AAAW: Perhaps your most famous photo was the final picture of Sudan, the last living male white rhino in the world, who died in 2018. How did that come about?
Vitale: Around the time I began my work for the Nature Conservancy, friends from the Czech Republic, where I lived in the late ’90s, got in touch with me and said, ‘Hey, there’s a plan to move four of the world’s last living eight northern white rhinos back to Kenya.’ It sounded like a Disney film, but the reality was that this was a last-ditch effort to save the entire species.
I thought, ‘That’s a crazy story. I have to go.’ I sent a pitch out to every magazine and media organization that I knew, and nobody accepted it. They all said, ‘That’s a great story for radio, but it won’t be visual.’ I was rejected … but I thought, ‘You know what? I’m going to go anyway. This is important.’ I trusted my instincts, and it’s probably the most profound story I’ve ever covered in my whole career.
When I first saw those rhinos, they stopped me in my tracks. I looked at them and realized, ‘This is extinction. This is what we’re doing to our planet.’ These majestic, ancient creatures have been roaming the planet for millions and millions of years, but …. They could not survive us, humankind.
Now, in this beautiful twist of fate, it’s gone from a story documenting extinction to a story of hope. An international team called the BioRescue Project is trying to bring the species back from extinction through in vitro fertilization, using the eggs of the last two females alive and the frozen sperm of deceased male northern white rhinos. If they are able to bring this species back, it’s going to mean so much for all endangered animals.
The image that you’re talking about, a 2019 National Geographic cover, was of Joseph Wachira [a keeper at the Ol Pejeta Conservancy in Kenya] resting his head into the last male northern white rhino, Sudan, moments before the rhino passed away. It was heartbreaking watching these two old friends together for the last time.
I think the photo resonated with people. It was a wake-up call. We must begin to see our world as part of the natural world, and the natural world as part of our world. Our fates are linked. Without rhinos and elephants and other wildlife, we suffer more than just the loss of ecosystem health. We suffer a loss of imagination, a loss of wonder, a loss of beautiful possibilities.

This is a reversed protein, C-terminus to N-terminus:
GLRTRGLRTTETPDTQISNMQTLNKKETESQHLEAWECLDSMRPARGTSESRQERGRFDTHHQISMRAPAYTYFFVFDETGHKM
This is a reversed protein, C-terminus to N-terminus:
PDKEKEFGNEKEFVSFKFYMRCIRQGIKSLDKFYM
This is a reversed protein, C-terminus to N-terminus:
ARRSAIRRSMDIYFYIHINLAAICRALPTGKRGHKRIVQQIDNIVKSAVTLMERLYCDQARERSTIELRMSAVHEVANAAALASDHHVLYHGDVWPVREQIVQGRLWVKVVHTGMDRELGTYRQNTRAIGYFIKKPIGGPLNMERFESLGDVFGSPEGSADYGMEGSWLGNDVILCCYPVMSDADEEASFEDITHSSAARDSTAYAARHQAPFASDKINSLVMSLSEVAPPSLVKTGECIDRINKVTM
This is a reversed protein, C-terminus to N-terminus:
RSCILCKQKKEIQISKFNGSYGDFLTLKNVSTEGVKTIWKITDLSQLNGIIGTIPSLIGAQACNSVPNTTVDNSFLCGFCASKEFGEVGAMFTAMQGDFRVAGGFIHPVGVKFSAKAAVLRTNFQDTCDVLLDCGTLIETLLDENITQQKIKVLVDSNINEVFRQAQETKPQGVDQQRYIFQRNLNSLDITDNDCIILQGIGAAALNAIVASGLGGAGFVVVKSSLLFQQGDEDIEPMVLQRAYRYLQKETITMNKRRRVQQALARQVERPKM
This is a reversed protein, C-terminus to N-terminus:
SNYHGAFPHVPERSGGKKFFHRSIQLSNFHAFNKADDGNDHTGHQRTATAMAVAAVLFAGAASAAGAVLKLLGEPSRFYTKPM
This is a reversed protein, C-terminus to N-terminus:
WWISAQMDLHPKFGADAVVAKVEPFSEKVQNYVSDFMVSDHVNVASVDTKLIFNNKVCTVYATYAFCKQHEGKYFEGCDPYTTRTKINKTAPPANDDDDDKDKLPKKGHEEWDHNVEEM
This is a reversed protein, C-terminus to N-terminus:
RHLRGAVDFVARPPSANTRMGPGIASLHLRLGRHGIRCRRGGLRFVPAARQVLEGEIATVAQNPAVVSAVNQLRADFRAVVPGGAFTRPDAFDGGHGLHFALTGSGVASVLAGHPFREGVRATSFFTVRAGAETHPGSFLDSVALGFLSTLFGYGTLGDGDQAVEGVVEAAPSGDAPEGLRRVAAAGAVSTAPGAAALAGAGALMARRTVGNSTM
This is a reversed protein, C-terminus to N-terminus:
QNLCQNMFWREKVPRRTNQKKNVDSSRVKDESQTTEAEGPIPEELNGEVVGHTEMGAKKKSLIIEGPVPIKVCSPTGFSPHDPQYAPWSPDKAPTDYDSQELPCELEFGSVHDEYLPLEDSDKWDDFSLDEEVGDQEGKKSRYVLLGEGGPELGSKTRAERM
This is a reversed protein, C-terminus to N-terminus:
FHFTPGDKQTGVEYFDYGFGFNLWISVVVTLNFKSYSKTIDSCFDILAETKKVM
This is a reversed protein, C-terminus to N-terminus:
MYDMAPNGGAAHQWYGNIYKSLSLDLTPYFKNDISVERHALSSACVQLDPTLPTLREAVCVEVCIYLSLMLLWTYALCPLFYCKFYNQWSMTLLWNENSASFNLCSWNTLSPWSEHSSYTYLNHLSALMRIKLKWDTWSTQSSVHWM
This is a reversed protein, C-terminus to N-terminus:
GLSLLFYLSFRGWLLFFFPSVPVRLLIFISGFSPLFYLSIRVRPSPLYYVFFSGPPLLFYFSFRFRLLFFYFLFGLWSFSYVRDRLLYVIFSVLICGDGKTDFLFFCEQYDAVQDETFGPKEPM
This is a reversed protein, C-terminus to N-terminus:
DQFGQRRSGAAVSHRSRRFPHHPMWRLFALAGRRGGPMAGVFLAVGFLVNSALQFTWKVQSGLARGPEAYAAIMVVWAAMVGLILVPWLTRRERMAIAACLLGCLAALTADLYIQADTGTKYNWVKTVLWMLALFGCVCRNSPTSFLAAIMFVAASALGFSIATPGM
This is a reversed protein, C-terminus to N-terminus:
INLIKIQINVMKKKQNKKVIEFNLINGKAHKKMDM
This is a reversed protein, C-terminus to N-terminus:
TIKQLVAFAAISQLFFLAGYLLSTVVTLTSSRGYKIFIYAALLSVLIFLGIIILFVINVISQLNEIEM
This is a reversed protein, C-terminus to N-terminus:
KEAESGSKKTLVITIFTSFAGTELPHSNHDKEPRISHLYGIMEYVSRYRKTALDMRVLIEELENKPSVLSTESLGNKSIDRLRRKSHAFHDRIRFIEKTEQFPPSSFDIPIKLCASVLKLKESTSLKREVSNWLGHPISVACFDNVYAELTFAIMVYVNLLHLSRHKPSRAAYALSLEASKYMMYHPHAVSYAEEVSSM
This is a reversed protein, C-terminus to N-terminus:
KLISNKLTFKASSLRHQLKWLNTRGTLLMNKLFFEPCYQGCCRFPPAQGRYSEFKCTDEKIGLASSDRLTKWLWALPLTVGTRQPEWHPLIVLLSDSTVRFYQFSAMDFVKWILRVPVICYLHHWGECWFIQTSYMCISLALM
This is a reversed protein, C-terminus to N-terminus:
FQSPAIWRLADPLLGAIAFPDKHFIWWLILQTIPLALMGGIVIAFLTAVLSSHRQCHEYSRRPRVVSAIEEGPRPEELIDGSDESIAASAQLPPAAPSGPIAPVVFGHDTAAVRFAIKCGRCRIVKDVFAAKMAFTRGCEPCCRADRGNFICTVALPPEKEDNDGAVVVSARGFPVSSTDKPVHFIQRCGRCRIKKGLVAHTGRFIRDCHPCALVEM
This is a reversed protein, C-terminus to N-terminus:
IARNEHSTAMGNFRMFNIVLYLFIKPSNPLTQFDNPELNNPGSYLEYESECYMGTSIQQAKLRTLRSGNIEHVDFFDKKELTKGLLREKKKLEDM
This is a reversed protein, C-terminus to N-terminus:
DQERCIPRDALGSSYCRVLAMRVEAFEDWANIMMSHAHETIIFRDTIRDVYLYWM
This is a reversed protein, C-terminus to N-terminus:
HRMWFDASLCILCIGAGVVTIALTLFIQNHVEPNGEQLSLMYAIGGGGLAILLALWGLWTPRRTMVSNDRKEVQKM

National Geographic’s viewers called it the best image of the decade. There’s a reason for that because the image is not just sadness and loss; it’s also symbolic of the best of humanity. I think it’s really, really important that we all look at the world and remember that our future is not written right now. What happens next is in all of our hands. Nature is resilient if we give it a chance. We all have the capacity to get engaged and use our voices to make a difference. The messenger matters just as much as the message itself. Each of us can be a powerful voice when speaking to the people in our lives. We have a choice, and I really hope these images and stories can remind people of that.
Reteti Elephant Sanctuary, a film by Ami Vitale
AAAW: A lot of your work involves traveling. Have you slowed down your traveling due to the pandemic?
Vitale: Yes, and it was the best thing that’s ever happened to me. A lot of us were on a bit of a treadmill and doing what we thought we had to do, and then when we were forced to slow down, I just embraced it. I embraced the stillness and realized that so much of what I was doing was unsustainable, too. It helped me reexamine my own life and figure out what things I really need to travel for. Turns out, there’s a lot of stuff we can cut out, and it’s better for the planet.
This pandemic—I feel like nature sent us a really strong message that we are all deeply connected to one another and that we need to remember that, and then, in our own lives, we need to ask what’s really important. How do we slow down and do things that are better for all of us?
AAAW: What are the stories you’re telling while you’re at home in Montana?
Vitale: I have be honest. There are days when it is hard to stay motivated. The state of the world made me want to lie in a fetal position. But this is exactly the moment when we have to forge ahead, stay positive and work to protect what we love. Knowing my own work has come to a standstill, I have been creating a number of different fundraisers for conservation efforts and to support girls’ education.
I am also doing online teaching, mentoring girls, working on a book called Wild Hope and finishing up editing a film I worked on for four years about the Reteti Elephant Sanctuary in Kenya. It is the first Samburu indigenous-owned and -run elephant sanctuary in Africa.
AAAW: You were recently named the first-ever wildlife ambassador for the TreadRight Foundation, The Travel Corporation’s nonprofit. What kind of work will that involve?
Vitale: Helping to spread the message that traveling is a wonderful privilege but that we need to be more thoughtful travelers. Traveling can have both a very positive impact and a very negative impact. I think everyone is starting to realize even that posing with wild captive animals, for example, is negatively impacting wildlife and the planet. My goal is to encourage travelers to make conscious choices that support the ethical treatment of wildlife and protect endangered populations. We need to make sure that the impact we have on the planet, including through travel, is good for the environment, for wildlife, because it turns out that will be better for all of us. Right now, nature and wildlife are struggling, and they need our help.
Learn more about Ami Vitale at www.amivitale.com.